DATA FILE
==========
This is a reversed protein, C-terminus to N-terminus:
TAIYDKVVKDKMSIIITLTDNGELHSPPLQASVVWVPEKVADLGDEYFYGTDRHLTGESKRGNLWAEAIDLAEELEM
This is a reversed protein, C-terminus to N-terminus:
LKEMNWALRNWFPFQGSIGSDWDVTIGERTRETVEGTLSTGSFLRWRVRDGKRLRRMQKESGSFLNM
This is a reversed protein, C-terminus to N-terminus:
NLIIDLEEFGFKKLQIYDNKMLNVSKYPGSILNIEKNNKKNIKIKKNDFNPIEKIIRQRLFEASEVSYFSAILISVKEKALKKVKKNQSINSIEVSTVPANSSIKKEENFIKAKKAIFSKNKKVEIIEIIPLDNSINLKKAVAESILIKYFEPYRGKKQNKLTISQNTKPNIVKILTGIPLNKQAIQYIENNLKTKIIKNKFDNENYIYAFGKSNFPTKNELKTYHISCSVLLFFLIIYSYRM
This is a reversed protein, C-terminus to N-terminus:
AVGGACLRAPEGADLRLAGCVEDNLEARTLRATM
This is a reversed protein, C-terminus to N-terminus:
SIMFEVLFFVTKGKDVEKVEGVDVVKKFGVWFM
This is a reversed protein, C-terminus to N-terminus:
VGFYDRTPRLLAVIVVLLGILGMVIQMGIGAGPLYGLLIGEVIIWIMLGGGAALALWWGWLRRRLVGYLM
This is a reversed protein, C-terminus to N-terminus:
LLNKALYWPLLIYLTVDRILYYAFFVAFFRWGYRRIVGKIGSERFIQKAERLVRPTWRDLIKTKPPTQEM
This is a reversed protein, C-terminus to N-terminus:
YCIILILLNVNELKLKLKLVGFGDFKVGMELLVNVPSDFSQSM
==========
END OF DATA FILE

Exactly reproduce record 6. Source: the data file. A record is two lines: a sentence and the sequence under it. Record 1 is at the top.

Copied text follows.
This is a reversed protein, C-terminus to N-terminus:
VGFYDRTPRLLAVIVVLLGILGMVIQMGIGAGPLYGLLIGEVIIWIMLGGGAALALWWGWLRRRLVGYLM